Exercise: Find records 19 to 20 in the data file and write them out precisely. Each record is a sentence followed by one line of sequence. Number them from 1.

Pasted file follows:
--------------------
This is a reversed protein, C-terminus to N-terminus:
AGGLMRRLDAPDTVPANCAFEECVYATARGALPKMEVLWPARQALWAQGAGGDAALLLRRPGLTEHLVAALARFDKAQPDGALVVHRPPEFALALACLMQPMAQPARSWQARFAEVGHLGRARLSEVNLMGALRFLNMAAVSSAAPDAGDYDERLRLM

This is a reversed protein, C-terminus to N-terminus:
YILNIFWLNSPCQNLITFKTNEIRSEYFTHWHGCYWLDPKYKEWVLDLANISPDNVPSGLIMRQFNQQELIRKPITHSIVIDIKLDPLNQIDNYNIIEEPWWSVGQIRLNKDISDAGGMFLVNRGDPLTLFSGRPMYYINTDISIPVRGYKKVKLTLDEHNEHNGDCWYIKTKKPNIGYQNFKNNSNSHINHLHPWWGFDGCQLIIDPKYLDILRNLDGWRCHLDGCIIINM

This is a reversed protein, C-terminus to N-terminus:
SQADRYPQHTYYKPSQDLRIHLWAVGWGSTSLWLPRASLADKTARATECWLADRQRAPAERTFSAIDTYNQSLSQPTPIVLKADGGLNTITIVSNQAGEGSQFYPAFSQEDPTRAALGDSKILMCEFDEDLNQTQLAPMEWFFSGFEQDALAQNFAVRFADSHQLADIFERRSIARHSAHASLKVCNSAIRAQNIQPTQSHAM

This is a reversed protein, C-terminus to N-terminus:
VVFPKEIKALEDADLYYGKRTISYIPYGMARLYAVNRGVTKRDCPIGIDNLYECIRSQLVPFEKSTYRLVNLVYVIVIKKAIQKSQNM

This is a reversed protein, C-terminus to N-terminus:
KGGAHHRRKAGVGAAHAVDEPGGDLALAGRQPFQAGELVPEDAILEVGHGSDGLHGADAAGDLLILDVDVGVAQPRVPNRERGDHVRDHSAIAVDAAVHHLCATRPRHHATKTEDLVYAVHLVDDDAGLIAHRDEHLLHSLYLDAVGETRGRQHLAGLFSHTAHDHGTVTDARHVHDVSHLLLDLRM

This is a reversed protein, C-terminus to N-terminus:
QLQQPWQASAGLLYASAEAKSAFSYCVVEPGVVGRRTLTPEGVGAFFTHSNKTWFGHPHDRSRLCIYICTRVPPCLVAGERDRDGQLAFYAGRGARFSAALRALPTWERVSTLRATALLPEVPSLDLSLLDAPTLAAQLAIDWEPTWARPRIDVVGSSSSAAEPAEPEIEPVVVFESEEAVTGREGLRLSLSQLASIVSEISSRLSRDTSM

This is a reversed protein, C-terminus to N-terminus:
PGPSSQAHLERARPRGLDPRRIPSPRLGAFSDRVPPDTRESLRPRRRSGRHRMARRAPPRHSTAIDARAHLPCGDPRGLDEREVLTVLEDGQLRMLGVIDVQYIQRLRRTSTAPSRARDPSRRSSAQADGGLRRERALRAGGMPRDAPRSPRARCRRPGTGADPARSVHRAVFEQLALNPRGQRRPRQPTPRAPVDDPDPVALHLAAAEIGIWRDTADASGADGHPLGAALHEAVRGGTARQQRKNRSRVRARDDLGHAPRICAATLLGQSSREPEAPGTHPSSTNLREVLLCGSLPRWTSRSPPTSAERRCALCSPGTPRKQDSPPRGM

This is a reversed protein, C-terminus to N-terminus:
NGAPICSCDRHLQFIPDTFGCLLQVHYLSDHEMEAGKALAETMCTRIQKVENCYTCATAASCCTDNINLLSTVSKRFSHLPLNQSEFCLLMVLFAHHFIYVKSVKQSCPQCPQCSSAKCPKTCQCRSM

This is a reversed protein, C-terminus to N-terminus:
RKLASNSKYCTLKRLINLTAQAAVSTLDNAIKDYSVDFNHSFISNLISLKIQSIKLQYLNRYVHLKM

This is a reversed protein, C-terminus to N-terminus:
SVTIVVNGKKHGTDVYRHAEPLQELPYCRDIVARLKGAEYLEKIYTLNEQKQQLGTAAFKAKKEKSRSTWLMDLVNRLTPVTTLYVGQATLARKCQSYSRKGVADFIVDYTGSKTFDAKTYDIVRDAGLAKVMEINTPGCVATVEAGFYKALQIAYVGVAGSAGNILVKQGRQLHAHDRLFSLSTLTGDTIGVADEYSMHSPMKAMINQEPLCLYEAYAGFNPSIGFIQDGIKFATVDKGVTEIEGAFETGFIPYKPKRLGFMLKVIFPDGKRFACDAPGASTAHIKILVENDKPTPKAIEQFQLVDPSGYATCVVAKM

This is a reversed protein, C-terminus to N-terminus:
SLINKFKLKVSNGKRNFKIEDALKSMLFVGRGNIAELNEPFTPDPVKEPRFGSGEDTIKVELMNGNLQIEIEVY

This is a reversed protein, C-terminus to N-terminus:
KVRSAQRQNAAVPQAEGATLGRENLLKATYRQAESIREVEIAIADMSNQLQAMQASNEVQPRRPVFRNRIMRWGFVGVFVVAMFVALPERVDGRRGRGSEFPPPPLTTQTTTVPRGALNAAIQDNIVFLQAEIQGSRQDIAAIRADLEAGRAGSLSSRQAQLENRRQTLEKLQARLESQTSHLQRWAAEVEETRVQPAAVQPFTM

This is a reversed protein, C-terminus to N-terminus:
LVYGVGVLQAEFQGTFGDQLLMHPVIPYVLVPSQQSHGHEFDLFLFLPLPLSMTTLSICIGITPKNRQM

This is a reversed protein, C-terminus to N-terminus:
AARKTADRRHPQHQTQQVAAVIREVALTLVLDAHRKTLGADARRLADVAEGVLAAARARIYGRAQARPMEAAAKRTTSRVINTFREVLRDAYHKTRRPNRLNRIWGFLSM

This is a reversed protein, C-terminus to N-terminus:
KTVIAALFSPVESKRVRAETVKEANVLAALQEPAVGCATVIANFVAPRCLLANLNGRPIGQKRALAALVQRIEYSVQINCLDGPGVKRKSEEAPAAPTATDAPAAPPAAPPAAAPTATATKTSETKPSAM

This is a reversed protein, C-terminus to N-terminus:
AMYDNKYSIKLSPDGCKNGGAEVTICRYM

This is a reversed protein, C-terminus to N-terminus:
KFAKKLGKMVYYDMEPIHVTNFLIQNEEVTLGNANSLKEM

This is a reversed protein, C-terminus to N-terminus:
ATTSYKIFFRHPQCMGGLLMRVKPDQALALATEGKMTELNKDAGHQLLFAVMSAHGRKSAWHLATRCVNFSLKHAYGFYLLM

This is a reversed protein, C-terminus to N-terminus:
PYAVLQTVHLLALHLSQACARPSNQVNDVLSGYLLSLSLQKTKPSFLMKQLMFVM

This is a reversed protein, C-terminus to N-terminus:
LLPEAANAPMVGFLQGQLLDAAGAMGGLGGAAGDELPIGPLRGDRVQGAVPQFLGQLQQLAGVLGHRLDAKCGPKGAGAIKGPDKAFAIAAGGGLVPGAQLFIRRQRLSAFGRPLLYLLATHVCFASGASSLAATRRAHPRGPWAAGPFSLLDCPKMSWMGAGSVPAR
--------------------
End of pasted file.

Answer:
This is a reversed protein, C-terminus to N-terminus:
PYAVLQTVHLLALHLSQACARPSNQVNDVLSGYLLSLSLQKTKPSFLMKQLMFVM

This is a reversed protein, C-terminus to N-terminus:
LLPEAANAPMVGFLQGQLLDAAGAMGGLGGAAGDELPIGPLRGDRVQGAVPQFLGQLQQLAGVLGHRLDAKCGPKGAGAIKGPDKAFAIAAGGGLVPGAQLFIRRQRLSAFGRPLLYLLATHVCFASGASSLAATRRAHPRGPWAAGPFSLLDCPKMSWMGAGSVPAR